Should trustees that be­tray pub­lic trust have their pho­tos on of­fi­cial dis­play?

Ripon Bulletin - - Local/state/opinion -

Editor, Man­teca Bul­letin, Al­though I re­al­ize that, to many peo­ple who are busy with their lives, work, and fam­ily, the de­bate whether a for­mer school board mem­ber’s photo should or should not be dis­played at the Man­teca Uni­fied School District of­fice is of lit­tle con­cern to them, I want to pro­vide a dif­fer­ent per­spec­tive from Dennis Wy­att’s coun­cil, “Sam Fant: Mug shots & head shots”. We are all en­ti­tled, of course, to ex­press our own opin­ions, but some of the as­ser­tions and ar­gu­ments un­der­ly­ing Wy­att’s opin­ion are flawed. Wy­att as­serts that “the photo gallery ex­ists to ac­knowl­edge the his­tory of the ser­vice of those who have served on the Man­teca Uni­fied for the last 51 years”. If the sole pur­pose of the photo gallery was sim­ply to pro­vide a his­tory of trustee ser­vice, then the pic­ture of any­one who served on the MUSD school board should be dis­played, in­clud­ing Ash­ley Drain, Alexan­der Bron­son, Sam Fant, and the 90s era trustee whose photo was re­moved. Drain and Bron­son, al­though nei­ther com­pleted their full term, did serve on the school board, voted and made pol­icy de­ci­sions.

So what, ex­actly, is the cri­te­ria for hav­ing one’s photo dis­played or re­moved? Wy­att sug­gests that, since Drain and Bron­son ap­par­ently “used fraud­u­lent means to get elected there­fore they never met the le­gal cri­te­ria to be elected”, this dis­qual­i­fies them from hav­ing a place in the photo gallery. His cri­te­ria for the gallery is “trustees who legally could serve and did serve”. He opines that re­moval of the photo of any trustee who meets this cri­te­ria is “re­vis­ing his­tory”. If we fol­low Wy­att’s logic, the pho­tos of Fant and the 90s era trustee should re­main, de­spite the fact that one was con­victed of a se­ri­ous crime that Wy­att de­scribes as “heinous” and the other “pled no con­test to felony charges that he com­mit­ted voter fraud”. Wy­att’s cri­te­ria stands in stark con­trast to the school board trustees who seem to not only ex­pect a board mem­ber to be le­git­i­mately elected, with­out com­mit­ting voter fraud, but also not to be sen­tenced for any felony. To me, the board’s po­si­tion is a real­is­tic ex­pec­ta­tion and fair stan­dard. Wy­att points out that “there is no writ­ten pol­icy about whose photo gets hung” out­side the board room. If this is ac­cu­rate, the board should clar­ify and cod­ify its in­for­mal po­si­tion. A clear, con­sis­tent pol­icy is im­por­tant.

The rea­son I be­lieve this has to do with how I see the pur­pose of the trustees’ photo dis­plays at the district of­fice. The pic­tures don’t just rep­re­sent a his­tory les­son or a stroll down mem­ory lane, they honor the com­mit­ment of board trustees and cel­e­brate them as role mod­els and ad­mirable ex­am­ples of pub­lic ser­vice. When some trustees, through ques­tion­able or dis­rep­utable ac­tions of their own choice, dis­honor this ser­vice that they took an oath to up­hold, why should their pic­tures con­tinue to be dis­played? Re­moval of such pic­tures is not an at­tempt, as Wy­att claims, at “re­vis­ing his­tory’ or “to al­ter his­tory to re­move the warts cleans­ing it of all traces of those deemed to have done “bad” in fa­vor of those who meet the of­fi­cial stan­dard of good”. I would agree with Wy­att’s stance if ev­ery trace of a board trustee was ex­punged or oblit­er­ated from all of­fi­cial records. But that is not the case. We can’t undo or erase the votes or pol­icy de­ci­sions th­ese trustees made when they served. Their votes, ac­tions, and de­ci­sions are all part of pub­lic records, as well as cov­ered in news­pa­per re­ports. Th­ese trustees are not be­ing san­i­tized out of ex­is­tence. But to al­low their pic­tures to “rub shoul­ders” with the pho­tos of those trustees who hon­ored their com­mit­ment to serve the school district to the best of their abil­i­ties and to up­hold the pil­lars of char­ac­ter the district sets forth for both stu­dents and staff, seems in­con­gru­ous or out of place, at best, and a dis­re­spect­ful mock­ery of ded­i­cated trustees, at worst.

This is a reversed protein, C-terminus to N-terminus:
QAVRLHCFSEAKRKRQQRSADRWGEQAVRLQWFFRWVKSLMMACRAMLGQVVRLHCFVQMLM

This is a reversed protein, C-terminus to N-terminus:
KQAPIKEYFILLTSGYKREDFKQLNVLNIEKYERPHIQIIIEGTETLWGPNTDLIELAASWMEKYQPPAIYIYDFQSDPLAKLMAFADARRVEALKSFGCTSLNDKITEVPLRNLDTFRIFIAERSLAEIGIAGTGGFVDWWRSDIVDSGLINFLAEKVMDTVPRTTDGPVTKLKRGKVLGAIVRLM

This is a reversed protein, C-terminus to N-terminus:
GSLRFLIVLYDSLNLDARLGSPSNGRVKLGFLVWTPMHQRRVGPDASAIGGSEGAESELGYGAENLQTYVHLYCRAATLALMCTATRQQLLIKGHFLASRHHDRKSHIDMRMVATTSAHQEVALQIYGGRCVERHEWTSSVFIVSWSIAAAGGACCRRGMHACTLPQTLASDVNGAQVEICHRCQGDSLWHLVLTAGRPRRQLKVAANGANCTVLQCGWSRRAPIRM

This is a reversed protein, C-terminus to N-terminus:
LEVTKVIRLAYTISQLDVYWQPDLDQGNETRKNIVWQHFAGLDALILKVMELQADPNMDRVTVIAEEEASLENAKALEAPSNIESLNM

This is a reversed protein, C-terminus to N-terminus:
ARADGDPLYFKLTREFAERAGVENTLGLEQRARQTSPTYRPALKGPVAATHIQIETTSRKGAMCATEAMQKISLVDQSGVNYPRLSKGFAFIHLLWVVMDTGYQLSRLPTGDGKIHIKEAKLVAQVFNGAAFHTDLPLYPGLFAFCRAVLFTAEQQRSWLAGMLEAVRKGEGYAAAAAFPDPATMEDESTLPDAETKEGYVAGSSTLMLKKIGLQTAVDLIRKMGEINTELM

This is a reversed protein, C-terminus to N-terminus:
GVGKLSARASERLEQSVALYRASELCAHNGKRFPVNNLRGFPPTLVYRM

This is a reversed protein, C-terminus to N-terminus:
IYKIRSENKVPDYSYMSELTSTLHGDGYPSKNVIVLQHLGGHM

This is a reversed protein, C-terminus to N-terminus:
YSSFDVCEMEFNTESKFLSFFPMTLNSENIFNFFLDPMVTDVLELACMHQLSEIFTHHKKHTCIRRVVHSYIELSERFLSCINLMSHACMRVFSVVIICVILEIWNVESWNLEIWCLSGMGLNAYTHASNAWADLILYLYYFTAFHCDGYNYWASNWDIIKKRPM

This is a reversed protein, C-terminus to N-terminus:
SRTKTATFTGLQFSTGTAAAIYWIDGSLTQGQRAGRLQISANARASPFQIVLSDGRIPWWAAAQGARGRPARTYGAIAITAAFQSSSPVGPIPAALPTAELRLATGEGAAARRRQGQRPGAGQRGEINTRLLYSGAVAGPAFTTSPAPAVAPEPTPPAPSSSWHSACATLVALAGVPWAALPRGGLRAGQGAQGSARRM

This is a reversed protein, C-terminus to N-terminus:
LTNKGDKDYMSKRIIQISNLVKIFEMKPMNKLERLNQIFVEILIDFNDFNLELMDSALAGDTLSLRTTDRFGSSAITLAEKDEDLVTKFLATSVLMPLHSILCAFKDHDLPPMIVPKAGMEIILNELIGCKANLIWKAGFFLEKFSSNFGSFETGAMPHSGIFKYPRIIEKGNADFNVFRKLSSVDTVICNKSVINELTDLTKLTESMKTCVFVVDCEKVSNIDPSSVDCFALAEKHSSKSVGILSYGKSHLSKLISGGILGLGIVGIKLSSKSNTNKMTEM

As Wy­att cor­rectly notes, “Fant — just like his for­mer col­leagues — has the ca­pac­ity for good and bad”. We all do. All of us have our strengths and our flaws. But this is­sue is not, as Wy­att seems to im­ply, some kind of per­sonal grudge against Fant or cherry pick­ing of the facts by those who may not view him fa­vor­ably. It is not a pop­u­lar­ity con­test, but a de­lin­eation of right and wrong. It ul­ti­mately boils down to a very sim­ple ques­tion — Should trustees who be­tray the pub­lic’s trust, use un­der­handed meth­ods, or vi­o­late the law, en­joy the priv­i­lege of a pub­lic dis­play of their pho­tos on a gallery wall meant to honor trustee ser­vice? I don’t think so.

Karen Pearsall Man­teca

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